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Your Accounts Receivable – It is Your Money, Not Your Customer’s

Your accounts receivable is an important asset which is YOUR money…and no one cares about your money the way you do.

Depending on the size of your company, you may or may not have someone on staff who manages or collects your accounts receivable. If you do, be sure you have strict guidelines on who can and cannot write off a receivable as uncollectible. Because “writing off” throws your money out the window. Granted, things do happen in business, like bankruptcy or the close of a business, that makes a receivable truly uncollectible. But while in operation, you need to be aware and maintain control over your accounts receivable to the best of your ability. It’s good practice to personally go over your outstanding receivables monthly with your staff just to be aware of the activity. Collections commission plans can be very effective in focusing your staff. Just be careful that they are structured so that they have more than one benchmark against which they are being evaluated. For more information, go to my website at to download a free white paper on the most effective accounts receivable commission plans. You will find it in the free resources section.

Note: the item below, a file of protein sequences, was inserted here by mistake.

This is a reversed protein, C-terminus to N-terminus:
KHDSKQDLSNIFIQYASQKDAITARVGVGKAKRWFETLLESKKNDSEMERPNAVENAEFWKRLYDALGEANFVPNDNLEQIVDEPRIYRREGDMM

A collections commission plan motivates your collector to do what is one of the most difficult jobs in the office environment. When your collector calls a delinquent customer, the customer may not be happy about the call and may become belligerent. For your collector, knowing that his or her efforts provide additional income can make these calls more palatable.

However, you must carefully structure the plan so that you aren’t being taken advantage of. Early in my career, I was hired to run the business office in a small local television station. It was my first assignment which put me in charge of every aspect of the accounting department. The first thing I did was diligently reviewed all the accounting reports to see how we were doing. When I got to the accounts receivable aging report, I was very impressed to see that our Days Sales Outstanding (DSOs)₁ were fewer than thirty days and our outstanding receivables over ninety days were less than ten percent. Wow, this was great! However, I failed to look at the high bad debt expense in conjunction with the reports. It turns out that the collections person was being compensated solely on DSOs and percent receivables over ninety. BUT she also had the authority to write off accounts that she deemed uncollectible. I quickly realized that she was playing the system. A system that had been rigged in her favor. I easily fixed the problem by putting in a system of controls over account write-offs. Unfortunately, our collections clerk saw a noticeable drop in her income and soon I was searching for a replacement.

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